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How do You Amaze Jesus?

Date: May. 18, 2009

Author: Bob Henkins

Luke 7:1-10

Key Verse: Luke 7:9

“When Jesus heard this, he was amazed at him, and turning to the crowd following him, he said, ‘I tell you, I have not found such great faith even in Israel.’”

Have you ever heard the phrase, or something like it, “You just got to have faith.” And how did that make you feel? Confused? Uncertain? Or want to hit them with a big stick? While this statement is true, if given without any explanation, it can leave a person in a state of confusion and uncertainty and not any better than before they heard it. In today’s passage, Jesus encounters a Roman soldier. And although he is not a Jew, but a Gentile, he has faith greater than anyone in Israel. So much so that even Jesus is amazed. I think that if we find something that amazes God it must be worth learning about. Let’s find faith that amazes Jesus.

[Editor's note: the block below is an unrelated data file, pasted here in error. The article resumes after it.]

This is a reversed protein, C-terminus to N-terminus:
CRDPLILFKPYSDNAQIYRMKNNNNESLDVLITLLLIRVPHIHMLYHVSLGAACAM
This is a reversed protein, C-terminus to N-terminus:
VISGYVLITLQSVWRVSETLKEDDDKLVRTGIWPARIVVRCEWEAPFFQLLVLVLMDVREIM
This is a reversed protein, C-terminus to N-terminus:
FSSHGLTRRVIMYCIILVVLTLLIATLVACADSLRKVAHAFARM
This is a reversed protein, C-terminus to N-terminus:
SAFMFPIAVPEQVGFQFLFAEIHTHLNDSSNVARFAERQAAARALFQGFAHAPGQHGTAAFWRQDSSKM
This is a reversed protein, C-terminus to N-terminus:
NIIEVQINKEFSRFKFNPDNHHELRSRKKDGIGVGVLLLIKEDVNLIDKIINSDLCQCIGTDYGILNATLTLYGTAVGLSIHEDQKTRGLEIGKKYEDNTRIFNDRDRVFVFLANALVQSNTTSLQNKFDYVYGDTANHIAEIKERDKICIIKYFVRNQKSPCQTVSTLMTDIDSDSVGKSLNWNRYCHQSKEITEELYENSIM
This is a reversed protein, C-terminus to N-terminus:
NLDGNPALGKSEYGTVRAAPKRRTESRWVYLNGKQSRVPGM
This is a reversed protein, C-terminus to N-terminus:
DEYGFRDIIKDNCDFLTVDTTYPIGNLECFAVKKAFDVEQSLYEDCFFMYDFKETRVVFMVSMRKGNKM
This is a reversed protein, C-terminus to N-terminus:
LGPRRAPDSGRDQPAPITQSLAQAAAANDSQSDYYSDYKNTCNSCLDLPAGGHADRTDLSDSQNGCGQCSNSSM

Take a look at verse 1. “When Jesus had finished saying all this in the hearing of the people, he entered Capernaum.” After Jesus had finished delivering “The Sermon on the Plain,” he wanted to get away from the crowd so he headed for Capernaum. Peter’s house was there and it became kind of like Jesus’ home base while He served the ministry in Galilee. But before He could get there something unexpected happened. Take a look at verses 2-3. “There a centurion’s servant, whom his master valued highly, was sick and about to die. The centurion heard of Jesus and sent some elders of the Jews to him, asking him to come and heal his servant.” They say that Rome moved on the backs of their centurions. The centurion was the mainstay of the Roman army. Each one commanded about 100 men. As a leader, like Maximus in the movie Gladiator, the centurion had to be well disciplined, well trained, and well respected. He had to be able to lead the men under his command to fight to the death if needed. And many times those under his command were people that Rome had conquered and “recruited” for their army. So needless to say, Roman centurions had to be tough, mentally and physically as well.